MLB Has Too Many Throwers, Not Enough Pitchers

Rob Dibble explains what MLB pitchers are doing wrong and how it's "killing the game"

Reiter Than You
July 03, 2019 - 8:33 am
Justin Verlander Astros

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In case you haven’t noticed, there have been a lot of home runs hit in Major League Baseball this season. Part of that is because of the hitters, and part of that is because the ball might be juiced.

But pitchers play a role in this, too.

“There’s a whole generation that’s never been taught how to pitch inside,” Rob Dibble said on Reiter Than You. “I have a baseball camp coming up next week, and when I talk to the pitchers, I talk about the entire plate and where you’re trying to set up your next pitch and things like that. Pitchers don’t pitch like that anymore. Pitchers, even if they have three or four great pitches, they just throw them. They don’t know the sequencing, they don’t know when they should be throwing them, they don’t know how to set them up – so there’s a whole generation of pitchers in the major leagues that have great stuff, maybe better stuff than we ever had, but they were never taught how to throw it in situations.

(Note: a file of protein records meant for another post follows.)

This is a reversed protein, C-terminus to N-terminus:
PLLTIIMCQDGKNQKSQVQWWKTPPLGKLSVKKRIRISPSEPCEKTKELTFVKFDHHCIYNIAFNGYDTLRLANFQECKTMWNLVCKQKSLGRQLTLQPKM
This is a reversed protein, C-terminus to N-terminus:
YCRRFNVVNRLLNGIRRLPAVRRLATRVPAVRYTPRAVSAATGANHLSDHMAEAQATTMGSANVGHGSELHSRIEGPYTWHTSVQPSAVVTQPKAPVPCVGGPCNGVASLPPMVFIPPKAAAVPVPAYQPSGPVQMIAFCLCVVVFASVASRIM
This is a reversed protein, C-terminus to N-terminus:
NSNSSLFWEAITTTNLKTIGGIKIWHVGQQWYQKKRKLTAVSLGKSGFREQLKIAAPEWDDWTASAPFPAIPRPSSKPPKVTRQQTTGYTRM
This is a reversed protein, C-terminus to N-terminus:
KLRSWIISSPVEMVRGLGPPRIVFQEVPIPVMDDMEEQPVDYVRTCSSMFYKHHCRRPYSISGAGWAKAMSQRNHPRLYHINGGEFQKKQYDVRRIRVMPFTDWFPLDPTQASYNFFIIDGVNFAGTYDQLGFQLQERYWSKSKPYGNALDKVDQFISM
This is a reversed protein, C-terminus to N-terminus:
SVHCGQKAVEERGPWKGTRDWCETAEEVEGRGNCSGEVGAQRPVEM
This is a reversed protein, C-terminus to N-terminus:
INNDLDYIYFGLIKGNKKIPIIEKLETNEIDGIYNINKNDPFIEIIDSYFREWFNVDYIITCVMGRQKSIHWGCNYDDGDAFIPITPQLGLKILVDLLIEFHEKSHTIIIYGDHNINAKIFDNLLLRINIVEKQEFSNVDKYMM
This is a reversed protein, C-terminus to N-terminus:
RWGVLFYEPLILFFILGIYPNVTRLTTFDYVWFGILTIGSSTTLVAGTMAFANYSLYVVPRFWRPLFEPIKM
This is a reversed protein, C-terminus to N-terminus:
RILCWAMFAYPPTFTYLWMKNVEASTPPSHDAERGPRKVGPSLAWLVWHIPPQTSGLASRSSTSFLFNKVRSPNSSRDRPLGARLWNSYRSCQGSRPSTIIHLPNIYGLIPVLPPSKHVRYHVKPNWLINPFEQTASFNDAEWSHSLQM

“With all the analytics, there’s more throwers, in my mind, in the major leagues than ever before,” Dibble continued. “Not a lot of guys pitch. Not a lot of guys understand that just being off the plate by a little bit, getting the end of the bat, can get you a ground-ball double play. Pitching a guy high and tight sometimes gets him to swing and pop the ball up in a bases-loaded situation.”

Dibble, a two-time All-Star who won a World Series with the Reds, was a strikeout machine. But he always pitched to contact.

"Even though I was a strikeout pitcher, I knew with one out and a man on first, I’m one pitch away from being out of this jam, and a lot of guys don’t do that,” he said. “They still pitch around 3-2 counts. They’re so not upset over giving up eight or 10 runs or waking in runs. Pitching inside is part of the problem, but the lack of making adjustments mentally, it’s killing the game.”

Click below to listen to Dibble’s interview in its entirety.